SHOCKED neighbours say they feel lucky to be alive after an inferno ripped through their block of flats in Leith.
Up to 20 firefighters battled for more than two hours to bring the blaze under control, while two men in their 20s were taken to hospital after reportedly leaping from a window.
“I was sat in bed watching television and my bedroom started filling with smoke,” said one resident of the 17-flat five-floor block.
“I jumped out of bed and there was smoke pouring through the front door - I looked through the spy hole and couldn’t see anything, it was just black.
“I understand two men had to jump out of their first floor window to escape from the fire and were taken to hospital – they’re lucky to be alive.”
Residents feared a Grenfell Tower-style tragedy as the fire took hold.
“The fire commander said she was concerned at how quickly it spread and it would have definitely set the whole block up if we had cladding on the side of the building,” added the flat owner.
“It made you think about what happened in London.”
Flames are thought to have spread from a first floor flat kitchen after food was left burning.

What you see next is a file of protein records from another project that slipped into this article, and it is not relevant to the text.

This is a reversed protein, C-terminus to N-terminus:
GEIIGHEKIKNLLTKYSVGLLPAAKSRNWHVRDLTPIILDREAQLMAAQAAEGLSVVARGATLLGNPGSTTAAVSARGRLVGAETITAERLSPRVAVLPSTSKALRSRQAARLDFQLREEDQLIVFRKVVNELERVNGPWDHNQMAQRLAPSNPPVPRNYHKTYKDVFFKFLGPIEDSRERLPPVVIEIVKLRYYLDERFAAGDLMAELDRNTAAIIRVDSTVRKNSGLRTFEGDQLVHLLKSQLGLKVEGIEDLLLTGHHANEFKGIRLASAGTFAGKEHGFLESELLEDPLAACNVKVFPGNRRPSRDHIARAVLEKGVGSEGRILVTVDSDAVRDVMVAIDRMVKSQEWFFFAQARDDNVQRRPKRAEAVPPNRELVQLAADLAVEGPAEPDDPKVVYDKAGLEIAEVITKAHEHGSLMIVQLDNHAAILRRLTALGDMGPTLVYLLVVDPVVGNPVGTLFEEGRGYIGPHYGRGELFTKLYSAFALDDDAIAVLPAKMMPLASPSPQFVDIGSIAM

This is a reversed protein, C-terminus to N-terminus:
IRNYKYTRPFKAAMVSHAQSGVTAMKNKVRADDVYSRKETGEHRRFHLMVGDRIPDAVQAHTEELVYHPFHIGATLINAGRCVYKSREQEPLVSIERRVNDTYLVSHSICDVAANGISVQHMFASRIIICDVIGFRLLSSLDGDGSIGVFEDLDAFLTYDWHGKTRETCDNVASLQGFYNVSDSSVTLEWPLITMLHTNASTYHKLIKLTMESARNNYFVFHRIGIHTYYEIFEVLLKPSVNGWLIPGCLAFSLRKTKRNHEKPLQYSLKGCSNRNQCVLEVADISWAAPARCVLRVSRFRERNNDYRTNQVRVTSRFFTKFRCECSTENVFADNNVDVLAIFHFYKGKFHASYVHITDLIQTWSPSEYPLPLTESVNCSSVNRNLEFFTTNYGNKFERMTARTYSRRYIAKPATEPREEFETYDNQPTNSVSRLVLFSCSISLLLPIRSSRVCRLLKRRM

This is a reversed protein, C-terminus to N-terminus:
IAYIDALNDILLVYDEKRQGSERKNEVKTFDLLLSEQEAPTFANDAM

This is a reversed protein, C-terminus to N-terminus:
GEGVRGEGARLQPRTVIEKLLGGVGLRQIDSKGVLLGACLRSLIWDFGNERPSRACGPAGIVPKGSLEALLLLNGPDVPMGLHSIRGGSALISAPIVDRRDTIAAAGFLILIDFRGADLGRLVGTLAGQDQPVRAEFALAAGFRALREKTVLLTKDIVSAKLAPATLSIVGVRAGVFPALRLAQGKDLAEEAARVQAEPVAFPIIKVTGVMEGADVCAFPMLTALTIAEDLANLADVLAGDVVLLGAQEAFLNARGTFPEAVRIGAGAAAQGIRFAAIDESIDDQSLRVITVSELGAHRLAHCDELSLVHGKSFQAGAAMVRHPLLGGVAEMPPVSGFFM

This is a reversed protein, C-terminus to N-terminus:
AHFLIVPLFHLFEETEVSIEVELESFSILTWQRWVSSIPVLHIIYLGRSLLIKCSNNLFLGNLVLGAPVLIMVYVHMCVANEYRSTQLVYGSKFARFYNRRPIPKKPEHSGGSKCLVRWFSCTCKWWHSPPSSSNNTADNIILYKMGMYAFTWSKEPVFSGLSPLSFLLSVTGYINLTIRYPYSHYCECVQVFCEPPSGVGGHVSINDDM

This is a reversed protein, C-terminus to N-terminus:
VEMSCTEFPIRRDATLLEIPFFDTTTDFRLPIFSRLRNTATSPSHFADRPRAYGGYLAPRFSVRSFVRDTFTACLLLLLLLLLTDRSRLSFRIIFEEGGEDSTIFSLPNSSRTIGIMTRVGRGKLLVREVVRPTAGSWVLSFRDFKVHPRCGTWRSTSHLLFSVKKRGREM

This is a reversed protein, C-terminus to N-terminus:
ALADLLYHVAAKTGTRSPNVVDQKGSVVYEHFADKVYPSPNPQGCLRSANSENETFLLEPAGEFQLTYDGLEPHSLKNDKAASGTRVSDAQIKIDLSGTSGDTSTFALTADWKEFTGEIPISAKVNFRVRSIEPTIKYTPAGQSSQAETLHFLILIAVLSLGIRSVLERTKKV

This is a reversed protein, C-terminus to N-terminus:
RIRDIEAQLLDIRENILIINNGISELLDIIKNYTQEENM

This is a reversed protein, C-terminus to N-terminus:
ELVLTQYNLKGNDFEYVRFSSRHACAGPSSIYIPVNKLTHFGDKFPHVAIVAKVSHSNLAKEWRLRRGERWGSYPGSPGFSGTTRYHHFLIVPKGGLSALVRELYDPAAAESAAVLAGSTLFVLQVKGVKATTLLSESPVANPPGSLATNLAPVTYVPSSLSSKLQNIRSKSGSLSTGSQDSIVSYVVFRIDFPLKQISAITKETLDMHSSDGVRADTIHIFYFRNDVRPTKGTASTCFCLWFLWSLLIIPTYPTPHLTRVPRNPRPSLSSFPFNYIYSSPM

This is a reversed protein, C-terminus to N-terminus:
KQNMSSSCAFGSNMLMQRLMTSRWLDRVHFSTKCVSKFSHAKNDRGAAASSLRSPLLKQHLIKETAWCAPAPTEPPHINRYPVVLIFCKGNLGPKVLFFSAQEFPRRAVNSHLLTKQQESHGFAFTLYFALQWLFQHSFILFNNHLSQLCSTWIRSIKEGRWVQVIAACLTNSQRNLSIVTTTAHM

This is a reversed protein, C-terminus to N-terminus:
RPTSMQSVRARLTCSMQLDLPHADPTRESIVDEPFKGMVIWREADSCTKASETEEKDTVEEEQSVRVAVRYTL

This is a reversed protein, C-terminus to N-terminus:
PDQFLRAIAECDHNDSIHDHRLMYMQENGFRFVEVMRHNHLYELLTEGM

The apartment was gutted with damage also to neighbouring flats.
The two men needing hospital treatment for smoke inhalation are understood to have been asleep in the flat at the time.
A 33-year-old man was rescued from a balcony at the rear of the block and four residents helped by firefighters from another flat.
The resident said the fire is the culmination of two years anti-social behaviour by two occupants of the fire-ravaged flat, believed to be Polish brothers.
He reported police being called last weekend to break up an all-night party at their flat at 7.30am.
“These two guys don’t give a toss about everyone else.
“They don’t actually realise their actions could lead to disaster. I’m not surprised, I’m angry.
“I hardly slept last night because of the damage and smell of smoke,” the neighbour added.
With two-bedroom flats on the market for £176,000, the block attracts a mixture of buy-to-rent and owner occupiers.
The resident said that building factors had left them to fend for themselves, unable to contact their out-of-hours duty manager.
A spokeswoman for the Scottish Fire Service said: “Firefighters led two male casualties to safety.
“They were provided oxygen and taken to hospital by the Scottish Ambulance Service. Five casualties were helped by ladder but didn’t require medical treatment.”